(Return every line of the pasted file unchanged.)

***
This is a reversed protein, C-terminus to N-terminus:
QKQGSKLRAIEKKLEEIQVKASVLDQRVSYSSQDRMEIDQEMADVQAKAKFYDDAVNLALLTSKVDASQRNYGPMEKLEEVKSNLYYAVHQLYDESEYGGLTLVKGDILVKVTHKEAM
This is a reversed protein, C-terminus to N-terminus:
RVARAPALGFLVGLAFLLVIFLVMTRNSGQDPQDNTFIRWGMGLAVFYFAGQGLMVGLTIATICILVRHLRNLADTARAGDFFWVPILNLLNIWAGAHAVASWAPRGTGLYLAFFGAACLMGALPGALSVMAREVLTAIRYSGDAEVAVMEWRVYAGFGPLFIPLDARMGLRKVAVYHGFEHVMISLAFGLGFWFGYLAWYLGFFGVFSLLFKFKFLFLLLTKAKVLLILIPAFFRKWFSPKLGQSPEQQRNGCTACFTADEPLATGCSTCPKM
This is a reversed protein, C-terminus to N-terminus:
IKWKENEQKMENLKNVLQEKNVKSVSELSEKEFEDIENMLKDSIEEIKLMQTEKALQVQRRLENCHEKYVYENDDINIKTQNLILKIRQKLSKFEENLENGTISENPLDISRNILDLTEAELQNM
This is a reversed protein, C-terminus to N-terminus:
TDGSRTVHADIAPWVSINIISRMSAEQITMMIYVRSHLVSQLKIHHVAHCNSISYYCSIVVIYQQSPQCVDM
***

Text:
This is a reversed protein, C-terminus to N-terminus:
QKQGSKLRAIEKKLEEIQVKASVLDQRVSYSSQDRMEIDQEMADVQAKAKFYDDAVNLALLTSKVDASQRNYGPMEKLEEVKSNLYYAVHQLYDESEYGGLTLVKGDILVKVTHKEAM
This is a reversed protein, C-terminus to N-terminus:
RVARAPALGFLVGLAFLLVIFLVMTRNSGQDPQDNTFIRWGMGLAVFYFAGQGLMVGLTIATICILVRHLRNLADTARAGDFFWVPILNLLNIWAGAHAVASWAPRGTGLYLAFFGAACLMGALPGALSVMAREVLTAIRYSGDAEVAVMEWRVYAGFGPLFIPLDARMGLRKVAVYHGFEHVMISLAFGLGFWFGYLAWYLGFFGVFSLLFKFKFLFLLLTKAKVLLILIPAFFRKWFSPKLGQSPEQQRNGCTACFTADEPLATGCSTCPKM
This is a reversed protein, C-terminus to N-terminus:
IKWKENEQKMENLKNVLQEKNVKSVSELSEKEFEDIENMLKDSIEEIKLMQTEKALQVQRRLENCHEKYVYENDDINIKTQNLILKIRQKLSKFEENLENGTISENPLDISRNILDLTEAELQNM
This is a reversed protein, C-terminus to N-terminus:
TDGSRTVHADIAPWVSINIISRMSAEQITMMIYVRSHLVSQLKIHHVAHCNSISYYCSIVVIYQQSPQCVDM